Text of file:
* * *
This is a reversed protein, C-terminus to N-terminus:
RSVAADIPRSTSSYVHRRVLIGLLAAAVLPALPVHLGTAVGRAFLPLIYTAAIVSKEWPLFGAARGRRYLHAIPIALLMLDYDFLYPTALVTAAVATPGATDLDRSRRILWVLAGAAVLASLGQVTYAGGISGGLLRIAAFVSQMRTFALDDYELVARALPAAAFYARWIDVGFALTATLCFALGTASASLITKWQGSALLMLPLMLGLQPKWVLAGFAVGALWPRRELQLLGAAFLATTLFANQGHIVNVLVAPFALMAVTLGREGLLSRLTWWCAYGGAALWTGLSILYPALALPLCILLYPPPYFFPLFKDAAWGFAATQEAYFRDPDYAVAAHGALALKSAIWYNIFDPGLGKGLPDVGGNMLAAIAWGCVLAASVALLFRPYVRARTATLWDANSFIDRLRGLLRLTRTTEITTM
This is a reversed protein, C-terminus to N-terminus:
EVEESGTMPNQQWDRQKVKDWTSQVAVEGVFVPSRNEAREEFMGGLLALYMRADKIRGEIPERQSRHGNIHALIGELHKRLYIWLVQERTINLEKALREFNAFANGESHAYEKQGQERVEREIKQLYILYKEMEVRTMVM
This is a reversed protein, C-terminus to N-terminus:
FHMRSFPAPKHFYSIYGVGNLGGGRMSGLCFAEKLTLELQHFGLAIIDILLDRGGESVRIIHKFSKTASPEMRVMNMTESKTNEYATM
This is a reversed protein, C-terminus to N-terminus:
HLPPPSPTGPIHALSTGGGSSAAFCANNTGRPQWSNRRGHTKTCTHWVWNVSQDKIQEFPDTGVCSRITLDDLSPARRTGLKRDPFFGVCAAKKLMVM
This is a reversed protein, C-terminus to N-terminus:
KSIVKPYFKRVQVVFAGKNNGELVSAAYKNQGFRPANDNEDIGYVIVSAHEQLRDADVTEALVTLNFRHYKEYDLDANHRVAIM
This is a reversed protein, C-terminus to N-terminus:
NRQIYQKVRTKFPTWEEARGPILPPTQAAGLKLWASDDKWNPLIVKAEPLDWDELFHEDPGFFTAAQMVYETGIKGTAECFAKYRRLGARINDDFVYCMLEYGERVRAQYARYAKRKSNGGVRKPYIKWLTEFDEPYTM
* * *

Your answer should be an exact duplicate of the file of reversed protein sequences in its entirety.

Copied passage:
This is a reversed protein, C-terminus to N-terminus:
RSVAADIPRSTSSYVHRRVLIGLLAAAVLPALPVHLGTAVGRAFLPLIYTAAIVSKEWPLFGAARGRRYLHAIPIALLMLDYDFLYPTALVTAAVATPGATDLDRSRRILWVLAGAAVLASLGQVTYAGGISGGLLRIAAFVSQMRTFALDDYELVARALPAAAFYARWIDVGFALTATLCFALGTASASLITKWQGSALLMLPLMLGLQPKWVLAGFAVGALWPRRELQLLGAAFLATTLFANQGHIVNVLVAPFALMAVTLGREGLLSRLTWWCAYGGAALWTGLSILYPALALPLCILLYPPPYFFPLFKDAAWGFAATQEAYFRDPDYAVAAHGALALKSAIWYNIFDPGLGKGLPDVGGNMLAAIAWGCVLAASVALLFRPYVRARTATLWDANSFIDRLRGLLRLTRTTEITTM
This is a reversed protein, C-terminus to N-terminus:
EVEESGTMPNQQWDRQKVKDWTSQVAVEGVFVPSRNEAREEFMGGLLALYMRADKIRGEIPERQSRHGNIHALIGELHKRLYIWLVQERTINLEKALREFNAFANGESHAYEKQGQERVEREIKQLYILYKEMEVRTMVM
This is a reversed protein, C-terminus to N-terminus:
FHMRSFPAPKHFYSIYGVGNLGGGRMSGLCFAEKLTLELQHFGLAIIDILLDRGGESVRIIHKFSKTASPEMRVMNMTESKTNEYATM
This is a reversed protein, C-terminus to N-terminus:
HLPPPSPTGPIHALSTGGGSSAAFCANNTGRPQWSNRRGHTKTCTHWVWNVSQDKIQEFPDTGVCSRITLDDLSPARRTGLKRDPFFGVCAAKKLMVM
This is a reversed protein, C-terminus to N-terminus:
KSIVKPYFKRVQVVFAGKNNGELVSAAYKNQGFRPANDNEDIGYVIVSAHEQLRDADVTEALVTLNFRHYKEYDLDANHRVAIM
This is a reversed protein, C-terminus to N-terminus:
NRQIYQKVRTKFPTWEEARGPILPPTQAAGLKLWASDDKWNPLIVKAEPLDWDELFHEDPGFFTAAQMVYETGIKGTAECFAKYRRLGARINDDFVYCMLEYGERVRAQYARYAKRKSNGGVRKPYIKWLTEFDEPYTM